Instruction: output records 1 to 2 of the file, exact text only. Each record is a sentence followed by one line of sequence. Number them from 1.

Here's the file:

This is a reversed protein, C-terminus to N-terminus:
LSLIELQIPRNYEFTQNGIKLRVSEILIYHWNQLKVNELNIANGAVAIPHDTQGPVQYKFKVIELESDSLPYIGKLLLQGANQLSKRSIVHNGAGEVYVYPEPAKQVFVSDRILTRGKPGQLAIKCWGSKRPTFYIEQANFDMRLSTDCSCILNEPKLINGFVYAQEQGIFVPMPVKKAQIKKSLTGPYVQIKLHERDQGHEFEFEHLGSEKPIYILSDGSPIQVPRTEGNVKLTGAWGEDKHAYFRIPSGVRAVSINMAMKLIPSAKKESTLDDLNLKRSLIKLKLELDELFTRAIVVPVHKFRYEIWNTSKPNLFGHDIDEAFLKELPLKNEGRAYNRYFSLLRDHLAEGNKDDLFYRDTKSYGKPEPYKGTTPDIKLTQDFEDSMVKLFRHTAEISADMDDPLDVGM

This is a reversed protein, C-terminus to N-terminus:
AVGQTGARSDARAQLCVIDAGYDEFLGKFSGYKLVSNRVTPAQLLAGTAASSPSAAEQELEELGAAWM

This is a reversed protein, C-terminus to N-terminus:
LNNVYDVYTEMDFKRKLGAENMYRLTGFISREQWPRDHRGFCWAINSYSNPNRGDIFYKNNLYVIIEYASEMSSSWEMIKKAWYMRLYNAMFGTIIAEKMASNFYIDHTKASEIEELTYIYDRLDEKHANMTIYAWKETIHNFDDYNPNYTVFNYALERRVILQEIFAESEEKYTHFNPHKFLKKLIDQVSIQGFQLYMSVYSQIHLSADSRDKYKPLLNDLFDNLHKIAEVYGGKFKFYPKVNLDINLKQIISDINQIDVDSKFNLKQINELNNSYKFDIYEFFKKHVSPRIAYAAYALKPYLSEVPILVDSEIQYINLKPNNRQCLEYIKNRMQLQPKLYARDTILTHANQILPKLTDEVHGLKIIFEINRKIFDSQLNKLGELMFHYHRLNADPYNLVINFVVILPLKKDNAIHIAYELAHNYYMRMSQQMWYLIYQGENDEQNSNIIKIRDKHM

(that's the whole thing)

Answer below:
This is a reversed protein, C-terminus to N-terminus:
LSLIELQIPRNYEFTQNGIKLRVSEILIYHWNQLKVNELNIANGAVAIPHDTQGPVQYKFKVIELESDSLPYIGKLLLQGANQLSKRSIVHNGAGEVYVYPEPAKQVFVSDRILTRGKPGQLAIKCWGSKRPTFYIEQANFDMRLSTDCSCILNEPKLINGFVYAQEQGIFVPMPVKKAQIKKSLTGPYVQIKLHERDQGHEFEFEHLGSEKPIYILSDGSPIQVPRTEGNVKLTGAWGEDKHAYFRIPSGVRAVSINMAMKLIPSAKKESTLDDLNLKRSLIKLKLELDELFTRAIVVPVHKFRYEIWNTSKPNLFGHDIDEAFLKELPLKNEGRAYNRYFSLLRDHLAEGNKDDLFYRDTKSYGKPEPYKGTTPDIKLTQDFEDSMVKLFRHTAEISADMDDPLDVGM

This is a reversed protein, C-terminus to N-terminus:
AVGQTGARSDARAQLCVIDAGYDEFLGKFSGYKLVSNRVTPAQLLAGTAASSPSAAEQELEELGAAWM